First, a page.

In medicine, what's the difference between an "-ectomy," an "-ostomy," and an "-otomy"? My wife believes they mean "hack it off," "bite it off," and "pinch it till it drops off."
Illustration by Slug Signorino
Very funny, J.W., and actually not all that far off the mark. Turning to Taber’s Cyclopedic Medical Dictionary, which for an old deve like me is a constant garden of delight, we learn the following:
- An “-ectomy” is the cutting out of something, as in “tonsillectomy.” In other words, hacking it off. This may account for lingering male squeamishness about another well-known operation, the vasectomy. (In reality, of course, only a tiny portion of the vas deferens is removed.)
- An “-ostomy” (actually, “-stomy”) involves cutting a hole in something, or more precisely, furnishing it with a mouth or outlet, as in “colostomy,” in which an opening is cut into the colon to create an artificial anus. (Seems like a waste, considering how many real ones there are already.)
- Finally, there’s “-otomy,” (or “-tomy”), which means to slice it up, i.e., an operation in which cutting is involved. Thus we can distinguish a lobectomy, in which a lobe, typically of the brain, is removed, from a lobotomy, in which they merely jab an ice pick in there and chop things up.
I’m not kidding, either. You might want to read an engrossing volume entitled Great and Desperate Cures: The Rise and Decline of Psychosurgery and Other Radical Treatments for Mental Illness, by Elliott Valenstein (1986). Valenstein quotes a letter written in the mid-1940s by one prominent lobotomist, Walter Freeman:
I have also been trying out a sort of half-way stage between electroshock and prefrontal lobotomy [to treat mental patients]. … This consists of knocking them out with a shock and while they are under the ‘anesthetic’ thrusting an ice pick up between the eyeball and the eyelid through the roof of the orbit [the bony cavity that contains the eye] actually into the frontal lobe of the brain and making the lateral cut by swinging the thing from side to side. I have done two patients on both sides and another on one side without running into any complications, except a very black eye in one case. There may be trouble later on but it seemed fairly easy, although definitely a disagreeable thing to watch. It remains to be seen how these cases hold up, but so far they have shown considerable relief of their symptoms, and only some of the minor behavior difficulties that follow lobotomy. [That is, prefrontal lobotomy, which typically involved boring holes through the front of the skull. The ice pick operation is called a “transorbital lobotomy.”] They can even get up and go home within an hour or so. If this works out it will be a great advance for people who are too bad for shock but not bad enough for surgery.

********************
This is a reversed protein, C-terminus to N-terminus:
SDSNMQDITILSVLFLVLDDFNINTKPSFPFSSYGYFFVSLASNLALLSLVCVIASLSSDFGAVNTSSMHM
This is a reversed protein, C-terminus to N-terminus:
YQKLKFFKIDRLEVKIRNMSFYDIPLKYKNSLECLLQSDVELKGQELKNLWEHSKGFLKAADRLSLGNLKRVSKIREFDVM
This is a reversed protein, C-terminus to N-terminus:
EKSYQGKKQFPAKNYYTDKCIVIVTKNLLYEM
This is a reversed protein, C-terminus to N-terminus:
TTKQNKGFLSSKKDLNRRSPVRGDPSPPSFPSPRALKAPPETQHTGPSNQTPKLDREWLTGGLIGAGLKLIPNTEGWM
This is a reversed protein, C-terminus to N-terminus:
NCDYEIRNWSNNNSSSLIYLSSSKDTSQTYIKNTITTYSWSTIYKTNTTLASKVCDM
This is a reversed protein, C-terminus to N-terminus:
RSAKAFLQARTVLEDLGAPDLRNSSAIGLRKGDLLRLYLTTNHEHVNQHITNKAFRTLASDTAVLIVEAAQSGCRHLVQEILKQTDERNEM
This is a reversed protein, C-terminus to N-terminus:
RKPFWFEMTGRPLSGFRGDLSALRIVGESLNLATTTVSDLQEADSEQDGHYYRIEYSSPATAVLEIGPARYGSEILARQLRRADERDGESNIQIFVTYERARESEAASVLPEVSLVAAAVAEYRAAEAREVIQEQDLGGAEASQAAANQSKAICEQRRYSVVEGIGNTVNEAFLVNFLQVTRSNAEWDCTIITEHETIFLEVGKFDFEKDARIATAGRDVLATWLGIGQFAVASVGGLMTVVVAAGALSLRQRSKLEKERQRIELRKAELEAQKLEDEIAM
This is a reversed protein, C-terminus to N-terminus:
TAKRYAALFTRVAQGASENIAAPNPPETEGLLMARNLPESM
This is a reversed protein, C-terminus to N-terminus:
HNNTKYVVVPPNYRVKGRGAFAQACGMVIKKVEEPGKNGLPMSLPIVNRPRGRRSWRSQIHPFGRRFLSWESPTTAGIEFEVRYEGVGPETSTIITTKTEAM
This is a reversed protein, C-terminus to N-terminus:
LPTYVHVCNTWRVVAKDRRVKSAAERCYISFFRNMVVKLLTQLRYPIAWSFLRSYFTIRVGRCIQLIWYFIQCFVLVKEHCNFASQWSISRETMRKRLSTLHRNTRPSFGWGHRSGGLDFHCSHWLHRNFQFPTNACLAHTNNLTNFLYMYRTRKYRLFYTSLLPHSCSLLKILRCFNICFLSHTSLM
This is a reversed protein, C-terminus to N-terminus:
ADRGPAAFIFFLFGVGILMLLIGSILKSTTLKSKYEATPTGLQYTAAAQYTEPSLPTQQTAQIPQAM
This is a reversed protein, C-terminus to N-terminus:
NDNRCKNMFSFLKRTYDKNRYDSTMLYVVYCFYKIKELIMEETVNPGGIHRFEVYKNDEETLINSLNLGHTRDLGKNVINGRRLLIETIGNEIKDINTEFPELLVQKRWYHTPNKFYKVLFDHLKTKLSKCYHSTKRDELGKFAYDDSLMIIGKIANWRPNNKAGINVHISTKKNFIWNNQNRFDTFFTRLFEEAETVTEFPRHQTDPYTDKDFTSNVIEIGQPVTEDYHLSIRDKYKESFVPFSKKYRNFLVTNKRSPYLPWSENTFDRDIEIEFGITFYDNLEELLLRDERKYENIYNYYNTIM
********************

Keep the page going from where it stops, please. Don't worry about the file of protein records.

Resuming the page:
Freeman went around the country in the late 1940s demonstrating this technique in mental hospitals. These exhibitions reportedly went well for the most part, except on those occasions when the patient bled too much or the ice pick broke off within the orbit or inside the skull. To remedy this problem, the ice pick was later replaced with a sturdier instrument and an ordinary carpenter’s hammer was used to drive it into the brain.
The first lobotomy in the United States took place on September 14, 1936. By August 15, 1949, the procedure had been performed 10,706 times. In the mid-1950s the popularity of the operation waned due to the availability of psychotropic drugs, which offered similar benefits without the trauma. One hopes today the practice is extinct, but you never know.
My point in telling this story is that you’re right to regard -otomies, -ectomies and so on with some skepticism. The majority of medical professionals performing such techniques help their patients, but a few are just mopes with icepicks. The challenge is telling the two apart.
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